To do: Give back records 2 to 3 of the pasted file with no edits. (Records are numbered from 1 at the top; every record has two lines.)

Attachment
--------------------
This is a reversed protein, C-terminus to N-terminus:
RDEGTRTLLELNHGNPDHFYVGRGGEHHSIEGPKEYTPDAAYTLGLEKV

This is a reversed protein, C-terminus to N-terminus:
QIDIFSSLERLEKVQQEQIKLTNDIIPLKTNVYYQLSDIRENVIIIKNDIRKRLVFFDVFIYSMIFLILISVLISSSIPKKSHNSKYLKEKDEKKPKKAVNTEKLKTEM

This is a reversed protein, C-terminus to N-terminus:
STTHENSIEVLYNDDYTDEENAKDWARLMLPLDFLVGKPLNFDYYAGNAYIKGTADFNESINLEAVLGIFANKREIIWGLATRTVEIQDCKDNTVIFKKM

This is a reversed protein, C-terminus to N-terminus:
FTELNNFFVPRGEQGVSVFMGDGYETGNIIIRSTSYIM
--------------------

This is a reversed protein, C-terminus to N-terminus:
QIDIFSSLERLEKVQQEQIKLTNDIIPLKTNVYYQLSDIRENVIIIKNDIRKRLVFFDVFIYSMIFLILISVLISSSIPKKSHNSKYLKEKDEKKPKKAVNTEKLKTEM

This is a reversed protein, C-terminus to N-terminus:
STTHENSIEVLYNDDYTDEENAKDWARLMLPLDFLVGKPLNFDYYAGNAYIKGTADFNESINLEAVLGIFANKREIIWGLATRTVEIQDCKDNTVIFKKM